Corresponding author

Correspondence to Piotr Teodorowski.

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Ethics approval and consent to participate

The Imperial Research Governance and Integrity Team (RGIT) was consulted about the proposed activities prior to starting. As this study is classified as evaluation and public involvement, all involved in the project are considered as collaborators not sources of data, and therefore no ethical approval is required.

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Not applicable.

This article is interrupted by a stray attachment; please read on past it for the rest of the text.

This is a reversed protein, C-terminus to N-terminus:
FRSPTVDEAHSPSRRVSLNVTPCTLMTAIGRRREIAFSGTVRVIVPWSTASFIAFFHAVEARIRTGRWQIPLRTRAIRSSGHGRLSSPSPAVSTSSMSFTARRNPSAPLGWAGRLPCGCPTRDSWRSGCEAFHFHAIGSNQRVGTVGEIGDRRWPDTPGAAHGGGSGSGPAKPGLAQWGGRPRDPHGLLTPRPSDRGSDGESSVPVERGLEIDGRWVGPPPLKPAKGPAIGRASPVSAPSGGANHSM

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Supplementary Information

Additional file 1.

GRIPP2 short form.

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Teodorowski, P., Gleason, K., Gregory, J.J. et al. Participatory evaluation of the process of co-producing resources for the public on data science and artificial intelligence. Res Involv Engagem 9, 67 (2023).